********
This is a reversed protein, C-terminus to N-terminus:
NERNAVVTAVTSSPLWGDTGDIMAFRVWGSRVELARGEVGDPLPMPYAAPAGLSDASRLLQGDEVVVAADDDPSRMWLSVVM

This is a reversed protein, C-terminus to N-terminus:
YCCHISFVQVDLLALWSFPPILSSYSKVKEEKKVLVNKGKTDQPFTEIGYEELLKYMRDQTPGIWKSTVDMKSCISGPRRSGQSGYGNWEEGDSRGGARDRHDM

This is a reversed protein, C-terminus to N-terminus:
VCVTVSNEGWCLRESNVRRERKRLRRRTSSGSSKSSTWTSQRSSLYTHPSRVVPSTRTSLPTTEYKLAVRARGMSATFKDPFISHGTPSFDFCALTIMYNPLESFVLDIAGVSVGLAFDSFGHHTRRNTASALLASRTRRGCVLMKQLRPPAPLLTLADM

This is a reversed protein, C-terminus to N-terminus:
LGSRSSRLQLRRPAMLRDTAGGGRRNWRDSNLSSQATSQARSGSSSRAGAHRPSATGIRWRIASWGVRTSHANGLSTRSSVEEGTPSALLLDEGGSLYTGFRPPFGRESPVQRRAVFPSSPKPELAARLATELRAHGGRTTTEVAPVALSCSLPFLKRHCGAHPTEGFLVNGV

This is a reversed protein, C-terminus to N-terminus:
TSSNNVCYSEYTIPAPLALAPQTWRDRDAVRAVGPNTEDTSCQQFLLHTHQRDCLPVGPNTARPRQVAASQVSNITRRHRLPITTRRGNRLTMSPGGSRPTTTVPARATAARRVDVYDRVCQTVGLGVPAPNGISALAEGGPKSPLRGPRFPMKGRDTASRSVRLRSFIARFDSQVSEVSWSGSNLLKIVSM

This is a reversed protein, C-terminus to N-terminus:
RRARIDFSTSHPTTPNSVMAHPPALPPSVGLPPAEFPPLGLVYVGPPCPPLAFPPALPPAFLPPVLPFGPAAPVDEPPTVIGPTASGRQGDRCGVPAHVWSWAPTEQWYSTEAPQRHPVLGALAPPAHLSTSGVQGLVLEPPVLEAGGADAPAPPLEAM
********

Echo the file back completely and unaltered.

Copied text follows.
This is a reversed protein, C-terminus to N-terminus:
NERNAVVTAVTSSPLWGDTGDIMAFRVWGSRVELARGEVGDPLPMPYAAPAGLSDASRLLQGDEVVVAADDDPSRMWLSVVM

This is a reversed protein, C-terminus to N-terminus:
YCCHISFVQVDLLALWSFPPILSSYSKVKEEKKVLVNKGKTDQPFTEIGYEELLKYMRDQTPGIWKSTVDMKSCISGPRRSGQSGYGNWEEGDSRGGARDRHDM

This is a reversed protein, C-terminus to N-terminus:
VCVTVSNEGWCLRESNVRRERKRLRRRTSSGSSKSSTWTSQRSSLYTHPSRVVPSTRTSLPTTEYKLAVRARGMSATFKDPFISHGTPSFDFCALTIMYNPLESFVLDIAGVSVGLAFDSFGHHTRRNTASALLASRTRRGCVLMKQLRPPAPLLTLADM

This is a reversed protein, C-terminus to N-terminus:
LGSRSSRLQLRRPAMLRDTAGGGRRNWRDSNLSSQATSQARSGSSSRAGAHRPSATGIRWRIASWGVRTSHANGLSTRSSVEEGTPSALLLDEGGSLYTGFRPPFGRESPVQRRAVFPSSPKPELAARLATELRAHGGRTTTEVAPVALSCSLPFLKRHCGAHPTEGFLVNGV

This is a reversed protein, C-terminus to N-terminus:
TSSNNVCYSEYTIPAPLALAPQTWRDRDAVRAVGPNTEDTSCQQFLLHTHQRDCLPVGPNTARPRQVAASQVSNITRRHRLPITTRRGNRLTMSPGGSRPTTTVPARATAARRVDVYDRVCQTVGLGVPAPNGISALAEGGPKSPLRGPRFPMKGRDTASRSVRLRSFIARFDSQVSEVSWSGSNLLKIVSM

This is a reversed protein, C-terminus to N-terminus:
RRARIDFSTSHPTTPNSVMAHPPALPPSVGLPPAEFPPLGLVYVGPPCPPLAFPPALPPAFLPPVLPFGPAAPVDEPPTVIGPTASGRQGDRCGVPAHVWSWAPTEQWYSTEAPQRHPVLGALAPPAHLSTSGVQGLVLEPPVLEAGGADAPAPPLEAM